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i-sense funded projects

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Since the beginning of i-sense, we have been supporting new projects that promote a new culture of engagement and forward thinking initiatives between academics, the public, patients, clinicians, industry, regulators, policy makers and the media in order to complement and strengthen the expertise of the consortium. 

Initatives include a series of workshops, funds to support visiting researchers, flexible funding to leverage through partnership, and broad dissemination of our research through our website and communication channels, policy and public engagement activities. 

Here are case studies for some of our funded projects: 

Exploratory Projects round one: Early-Warning Sensing Systems for Influenza (2014)

The Exploratory Projects programme, led by Prof Rachel McKendry, was launched in May 2014 and was designed to close the expertise gaps in the i-sense consortium by bringing in new partners from collaborating institutions. These projects were intended to be short, high‐risk, new collaborations (3‐12 months), between two or more partners from the i‐sense institutions and will complement the core research programme. Outputs of these projects form the basis of additional grant applications. 

These collaborations have contributed to our mission to grow the i-sense network into a self-sustained hub of innovation and develop global early warning systems to help protect populations from the threat of a pandemic flu outbreak. 

Building and Maintaining Public Trust in Early Warning Sensing Systems for Influenza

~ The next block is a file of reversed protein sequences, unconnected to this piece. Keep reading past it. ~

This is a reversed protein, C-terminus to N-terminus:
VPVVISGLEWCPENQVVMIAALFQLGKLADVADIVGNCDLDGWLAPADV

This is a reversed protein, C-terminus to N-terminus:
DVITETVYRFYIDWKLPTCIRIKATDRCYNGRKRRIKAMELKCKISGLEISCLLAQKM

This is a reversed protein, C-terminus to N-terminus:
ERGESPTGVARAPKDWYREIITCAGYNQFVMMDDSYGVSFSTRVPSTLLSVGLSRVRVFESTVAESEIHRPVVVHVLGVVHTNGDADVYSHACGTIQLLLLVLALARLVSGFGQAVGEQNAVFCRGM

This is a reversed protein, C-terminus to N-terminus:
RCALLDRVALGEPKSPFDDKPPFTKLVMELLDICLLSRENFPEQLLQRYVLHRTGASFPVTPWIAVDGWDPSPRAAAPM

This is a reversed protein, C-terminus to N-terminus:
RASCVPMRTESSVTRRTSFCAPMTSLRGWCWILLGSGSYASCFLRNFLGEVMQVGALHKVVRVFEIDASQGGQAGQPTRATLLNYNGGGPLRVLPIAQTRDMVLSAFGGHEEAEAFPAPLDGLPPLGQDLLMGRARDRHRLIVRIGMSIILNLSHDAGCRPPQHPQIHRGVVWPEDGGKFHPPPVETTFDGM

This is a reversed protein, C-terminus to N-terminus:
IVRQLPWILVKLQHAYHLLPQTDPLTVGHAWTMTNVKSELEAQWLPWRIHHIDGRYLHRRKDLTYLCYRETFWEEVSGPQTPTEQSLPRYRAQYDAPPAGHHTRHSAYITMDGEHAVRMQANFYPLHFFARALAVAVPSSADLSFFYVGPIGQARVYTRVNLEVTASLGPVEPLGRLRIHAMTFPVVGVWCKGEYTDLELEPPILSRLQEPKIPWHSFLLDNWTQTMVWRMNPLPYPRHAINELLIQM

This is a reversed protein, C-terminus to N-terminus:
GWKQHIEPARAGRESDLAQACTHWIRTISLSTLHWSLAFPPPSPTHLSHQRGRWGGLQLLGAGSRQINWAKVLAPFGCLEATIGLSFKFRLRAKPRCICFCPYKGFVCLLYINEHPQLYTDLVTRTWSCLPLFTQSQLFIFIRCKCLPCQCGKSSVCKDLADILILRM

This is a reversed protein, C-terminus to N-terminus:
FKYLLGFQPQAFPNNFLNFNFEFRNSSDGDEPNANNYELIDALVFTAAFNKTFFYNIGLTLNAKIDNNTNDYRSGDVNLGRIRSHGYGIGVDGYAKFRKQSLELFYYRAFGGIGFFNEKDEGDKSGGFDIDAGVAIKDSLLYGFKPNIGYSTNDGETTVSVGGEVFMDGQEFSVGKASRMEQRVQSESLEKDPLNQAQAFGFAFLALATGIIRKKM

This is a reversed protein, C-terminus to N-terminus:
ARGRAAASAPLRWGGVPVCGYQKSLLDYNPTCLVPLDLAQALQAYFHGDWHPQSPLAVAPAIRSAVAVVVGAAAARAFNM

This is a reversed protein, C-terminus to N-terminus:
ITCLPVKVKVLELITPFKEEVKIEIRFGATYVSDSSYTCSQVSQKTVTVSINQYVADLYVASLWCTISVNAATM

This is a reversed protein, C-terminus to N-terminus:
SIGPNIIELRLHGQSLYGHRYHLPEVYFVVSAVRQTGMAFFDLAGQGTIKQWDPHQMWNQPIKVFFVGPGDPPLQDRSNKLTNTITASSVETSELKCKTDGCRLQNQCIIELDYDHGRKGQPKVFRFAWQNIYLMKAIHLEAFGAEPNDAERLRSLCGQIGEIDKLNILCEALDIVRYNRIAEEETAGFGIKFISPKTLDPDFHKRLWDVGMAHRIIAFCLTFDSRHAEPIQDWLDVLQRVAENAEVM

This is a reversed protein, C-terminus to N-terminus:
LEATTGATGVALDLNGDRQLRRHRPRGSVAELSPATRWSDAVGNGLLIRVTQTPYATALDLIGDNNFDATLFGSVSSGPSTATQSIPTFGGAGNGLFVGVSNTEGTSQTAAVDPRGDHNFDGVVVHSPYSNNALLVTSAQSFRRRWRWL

i-sense teamed up with the Department of Philosophy at UCL and the National Centre for Infectious Disease Surveilance to provide an analysis of the key ethical and regulatory challenges for early warning sensing systems for influenza. 

People involvedJames WilsonBenedict RumboldRosanna PeelingRachel McKendryRichard Pebody, and Ingemar Cox
Collaborating institutions: UCL, PHE, LSHTM

Flusurvey: Digital health detection of influenza in the community

i-sense are collaborating with Flusurvey, the UK’s biggest crowd-sourced study of influenza, to help monitor the spread of flu in the UK more accurately and earlier than ever before.

People involved: John EdmundsRachel McKendryEllen FragaszyAndrew HaywardRichard PebodyDaniela PaolottiIngemar CoxPatty KostkovaHenry PottsAnn BlandfordMatthew Donati and Clare Wenham
Collaborating institutions: UCL, LSHTM, PHE

Carbon nanotube electrodes for sensitive and rapid influenza diagnostics

Together, with scientists from Imperial College, i-sense is exploring the suitability of carbon nanotubes as electrodes in paper-based devices for accurate, machine-readable test results. 

People involvedMilo ShafferClaudio ParoloBenjamin MillerNeal Skipper and Rachel McKendry
Collaborating institutions: UCL, Imperial College London

A Novel Sensor System for Influenza: Combining chemical sensors with mobile phones for rapid diagnosis 

In a collaboration between the Hilton, McKendry and Stevens laboratories, we will demonstrate that the influenza virus can be detected with chemical sensors and more importantly, that the level of infectivity can be quantified instantly using a mobile phone camera for diagnosis. This would enable the immediate analysis of infection. 

People involvedStephen HiltonRachel McKendry, and Molly Stevens
Collaborating institutions: UCL, Imperial College London

Exploratory Projects round two: Digital Diseases Detection - Building the Toolkit (2015/16)


Smart detection of influenza: The chemical interface between the virus and mobile phones

i-sense researchers are developing a low-cost mobile phone spectrometer, which enhances the ability of phone cameras to accurately read results on point-of-care tests for influenza.